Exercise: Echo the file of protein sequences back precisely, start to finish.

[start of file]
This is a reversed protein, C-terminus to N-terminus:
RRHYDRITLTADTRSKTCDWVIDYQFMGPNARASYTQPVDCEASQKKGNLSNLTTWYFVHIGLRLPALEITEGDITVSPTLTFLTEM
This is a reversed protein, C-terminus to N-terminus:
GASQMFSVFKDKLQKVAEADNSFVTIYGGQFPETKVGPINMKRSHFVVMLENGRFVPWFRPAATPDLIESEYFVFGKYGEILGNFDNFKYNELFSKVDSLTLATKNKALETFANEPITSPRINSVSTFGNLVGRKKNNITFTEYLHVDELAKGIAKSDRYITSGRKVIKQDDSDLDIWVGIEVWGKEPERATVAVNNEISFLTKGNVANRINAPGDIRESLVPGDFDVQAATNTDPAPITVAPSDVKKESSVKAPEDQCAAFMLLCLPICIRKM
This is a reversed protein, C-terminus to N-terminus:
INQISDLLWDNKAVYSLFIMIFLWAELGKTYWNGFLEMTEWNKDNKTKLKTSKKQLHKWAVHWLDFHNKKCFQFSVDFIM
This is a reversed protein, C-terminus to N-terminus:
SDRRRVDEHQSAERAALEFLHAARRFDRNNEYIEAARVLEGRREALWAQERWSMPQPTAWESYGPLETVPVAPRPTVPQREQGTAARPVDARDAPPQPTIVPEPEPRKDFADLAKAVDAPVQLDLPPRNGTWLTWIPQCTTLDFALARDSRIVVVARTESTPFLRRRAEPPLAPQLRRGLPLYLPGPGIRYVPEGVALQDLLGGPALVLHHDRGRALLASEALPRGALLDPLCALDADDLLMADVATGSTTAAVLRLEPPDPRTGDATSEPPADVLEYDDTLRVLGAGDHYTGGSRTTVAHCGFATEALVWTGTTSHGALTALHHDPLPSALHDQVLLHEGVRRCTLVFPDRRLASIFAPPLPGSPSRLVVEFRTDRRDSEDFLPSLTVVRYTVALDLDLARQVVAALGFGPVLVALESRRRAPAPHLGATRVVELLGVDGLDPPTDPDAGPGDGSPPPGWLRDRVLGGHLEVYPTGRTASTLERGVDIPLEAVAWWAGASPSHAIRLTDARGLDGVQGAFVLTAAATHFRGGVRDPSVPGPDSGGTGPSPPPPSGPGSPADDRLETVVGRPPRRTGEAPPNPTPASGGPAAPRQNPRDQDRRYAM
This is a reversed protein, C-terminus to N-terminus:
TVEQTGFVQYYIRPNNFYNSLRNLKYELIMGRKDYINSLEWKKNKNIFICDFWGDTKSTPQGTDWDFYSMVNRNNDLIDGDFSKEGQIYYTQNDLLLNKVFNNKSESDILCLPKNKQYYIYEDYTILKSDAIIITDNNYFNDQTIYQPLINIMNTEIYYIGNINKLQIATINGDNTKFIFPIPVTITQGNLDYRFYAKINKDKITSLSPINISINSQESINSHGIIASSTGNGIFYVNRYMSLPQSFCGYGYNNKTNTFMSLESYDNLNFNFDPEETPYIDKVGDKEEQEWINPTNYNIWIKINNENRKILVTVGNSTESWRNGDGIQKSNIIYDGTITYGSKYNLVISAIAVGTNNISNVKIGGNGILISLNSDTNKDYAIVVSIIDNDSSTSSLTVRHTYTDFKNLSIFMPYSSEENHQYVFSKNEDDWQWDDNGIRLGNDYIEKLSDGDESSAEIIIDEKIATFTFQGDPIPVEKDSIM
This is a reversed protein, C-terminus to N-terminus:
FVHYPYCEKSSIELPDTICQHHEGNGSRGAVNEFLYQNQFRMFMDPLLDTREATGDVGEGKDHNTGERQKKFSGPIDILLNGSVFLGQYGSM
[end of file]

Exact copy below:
This is a reversed protein, C-terminus to N-terminus:
RRHYDRITLTADTRSKTCDWVIDYQFMGPNARASYTQPVDCEASQKKGNLSNLTTWYFVHIGLRLPALEITEGDITVSPTLTFLTEM
This is a reversed protein, C-terminus to N-terminus:
GASQMFSVFKDKLQKVAEADNSFVTIYGGQFPETKVGPINMKRSHFVVMLENGRFVPWFRPAATPDLIESEYFVFGKYGEILGNFDNFKYNELFSKVDSLTLATKNKALETFANEPITSPRINSVSTFGNLVGRKKNNITFTEYLHVDELAKGIAKSDRYITSGRKVIKQDDSDLDIWVGIEVWGKEPERATVAVNNEISFLTKGNVANRINAPGDIRESLVPGDFDVQAATNTDPAPITVAPSDVKKESSVKAPEDQCAAFMLLCLPICIRKM
This is a reversed protein, C-terminus to N-terminus:
INQISDLLWDNKAVYSLFIMIFLWAELGKTYWNGFLEMTEWNKDNKTKLKTSKKQLHKWAVHWLDFHNKKCFQFSVDFIM
This is a reversed protein, C-terminus to N-terminus:
SDRRRVDEHQSAERAALEFLHAARRFDRNNEYIEAARVLEGRREALWAQERWSMPQPTAWESYGPLETVPVAPRPTVPQREQGTAARPVDARDAPPQPTIVPEPEPRKDFADLAKAVDAPVQLDLPPRNGTWLTWIPQCTTLDFALARDSRIVVVARTESTPFLRRRAEPPLAPQLRRGLPLYLPGPGIRYVPEGVALQDLLGGPALVLHHDRGRALLASEALPRGALLDPLCALDADDLLMADVATGSTTAAVLRLEPPDPRTGDATSEPPADVLEYDDTLRVLGAGDHYTGGSRTTVAHCGFATEALVWTGTTSHGALTALHHDPLPSALHDQVLLHEGVRRCTLVFPDRRLASIFAPPLPGSPSRLVVEFRTDRRDSEDFLPSLTVVRYTVALDLDLARQVVAALGFGPVLVALESRRRAPAPHLGATRVVELLGVDGLDPPTDPDAGPGDGSPPPGWLRDRVLGGHLEVYPTGRTASTLERGVDIPLEAVAWWAGASPSHAIRLTDARGLDGVQGAFVLTAAATHFRGGVRDPSVPGPDSGGTGPSPPPPSGPGSPADDRLETVVGRPPRRTGEAPPNPTPASGGPAAPRQNPRDQDRRYAM
This is a reversed protein, C-terminus to N-terminus:
TVEQTGFVQYYIRPNNFYNSLRNLKYELIMGRKDYINSLEWKKNKNIFICDFWGDTKSTPQGTDWDFYSMVNRNNDLIDGDFSKEGQIYYTQNDLLLNKVFNNKSESDILCLPKNKQYYIYEDYTILKSDAIIITDNNYFNDQTIYQPLINIMNTEIYYIGNINKLQIATINGDNTKFIFPIPVTITQGNLDYRFYAKINKDKITSLSPINISINSQESINSHGIIASSTGNGIFYVNRYMSLPQSFCGYGYNNKTNTFMSLESYDNLNFNFDPEETPYIDKVGDKEEQEWINPTNYNIWIKINNENRKILVTVGNSTESWRNGDGIQKSNIIYDGTITYGSKYNLVISAIAVGTNNISNVKIGGNGILISLNSDTNKDYAIVVSIIDNDSSTSSLTVRHTYTDFKNLSIFMPYSSEENHQYVFSKNEDDWQWDDNGIRLGNDYIEKLSDGDESSAEIIIDEKIATFTFQGDPIPVEKDSIM
This is a reversed protein, C-terminus to N-terminus:
FVHYPYCEKSSIELPDTICQHHEGNGSRGAVNEFLYQNQFRMFMDPLLDTREATGDVGEGKDHNTGERQKKFSGPIDILLNGSVFLGQYGSM